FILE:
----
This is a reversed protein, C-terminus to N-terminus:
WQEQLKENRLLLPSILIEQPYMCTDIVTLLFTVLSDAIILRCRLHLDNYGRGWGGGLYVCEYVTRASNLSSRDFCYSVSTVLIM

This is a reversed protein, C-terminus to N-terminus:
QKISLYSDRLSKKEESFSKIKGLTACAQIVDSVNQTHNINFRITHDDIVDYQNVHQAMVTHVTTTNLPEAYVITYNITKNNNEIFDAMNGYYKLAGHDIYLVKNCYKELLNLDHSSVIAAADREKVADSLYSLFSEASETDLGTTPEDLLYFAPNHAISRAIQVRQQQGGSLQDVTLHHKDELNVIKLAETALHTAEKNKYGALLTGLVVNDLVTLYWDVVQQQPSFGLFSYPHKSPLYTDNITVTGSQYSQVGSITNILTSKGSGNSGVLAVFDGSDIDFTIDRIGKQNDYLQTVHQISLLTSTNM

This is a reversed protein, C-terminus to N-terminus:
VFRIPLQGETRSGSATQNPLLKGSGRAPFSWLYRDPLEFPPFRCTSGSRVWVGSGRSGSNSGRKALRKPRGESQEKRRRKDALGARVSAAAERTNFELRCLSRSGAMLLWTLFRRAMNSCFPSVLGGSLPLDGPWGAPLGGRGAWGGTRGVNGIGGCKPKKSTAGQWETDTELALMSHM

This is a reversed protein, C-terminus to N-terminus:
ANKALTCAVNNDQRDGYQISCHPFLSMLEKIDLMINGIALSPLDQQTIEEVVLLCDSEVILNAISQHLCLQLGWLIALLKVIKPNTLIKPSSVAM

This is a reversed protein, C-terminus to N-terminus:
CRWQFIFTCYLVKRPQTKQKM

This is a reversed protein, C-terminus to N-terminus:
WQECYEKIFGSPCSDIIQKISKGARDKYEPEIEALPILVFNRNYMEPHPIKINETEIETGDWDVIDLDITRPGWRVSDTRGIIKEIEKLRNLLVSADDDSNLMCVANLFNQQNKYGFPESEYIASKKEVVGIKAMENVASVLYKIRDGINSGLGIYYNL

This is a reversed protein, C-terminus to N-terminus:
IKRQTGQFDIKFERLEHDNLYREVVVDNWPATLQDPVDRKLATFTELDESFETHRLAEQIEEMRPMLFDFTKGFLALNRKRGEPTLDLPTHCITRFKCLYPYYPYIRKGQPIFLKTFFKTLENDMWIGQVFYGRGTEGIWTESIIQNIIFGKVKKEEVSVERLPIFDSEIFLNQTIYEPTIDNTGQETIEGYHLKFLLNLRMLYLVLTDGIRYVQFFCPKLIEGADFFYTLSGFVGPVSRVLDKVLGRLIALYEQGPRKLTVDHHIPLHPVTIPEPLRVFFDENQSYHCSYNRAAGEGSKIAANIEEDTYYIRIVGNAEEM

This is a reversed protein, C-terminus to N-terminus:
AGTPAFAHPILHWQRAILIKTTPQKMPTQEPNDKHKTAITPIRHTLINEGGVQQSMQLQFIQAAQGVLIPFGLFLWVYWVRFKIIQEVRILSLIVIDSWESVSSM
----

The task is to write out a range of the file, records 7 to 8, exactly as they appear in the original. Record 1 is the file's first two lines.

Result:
This is a reversed protein, C-terminus to N-terminus:
IKRQTGQFDIKFERLEHDNLYREVVVDNWPATLQDPVDRKLATFTELDESFETHRLAEQIEEMRPMLFDFTKGFLALNRKRGEPTLDLPTHCITRFKCLYPYYPYIRKGQPIFLKTFFKTLENDMWIGQVFYGRGTEGIWTESIIQNIIFGKVKKEEVSVERLPIFDSEIFLNQTIYEPTIDNTGQETIEGYHLKFLLNLRMLYLVLTDGIRYVQFFCPKLIEGADFFYTLSGFVGPVSRVLDKVLGRLIALYEQGPRKLTVDHHIPLHPVTIPEPLRVFFDENQSYHCSYNRAAGEGSKIAANIEEDTYYIRIVGNAEEM

This is a reversed protein, C-terminus to N-terminus:
AGTPAFAHPILHWQRAILIKTTPQKMPTQEPNDKHKTAITPIRHTLINEGGVQQSMQLQFIQAAQGVLIPFGLFLWVYWVRFKIIQEVRILSLIVIDSWESVSSM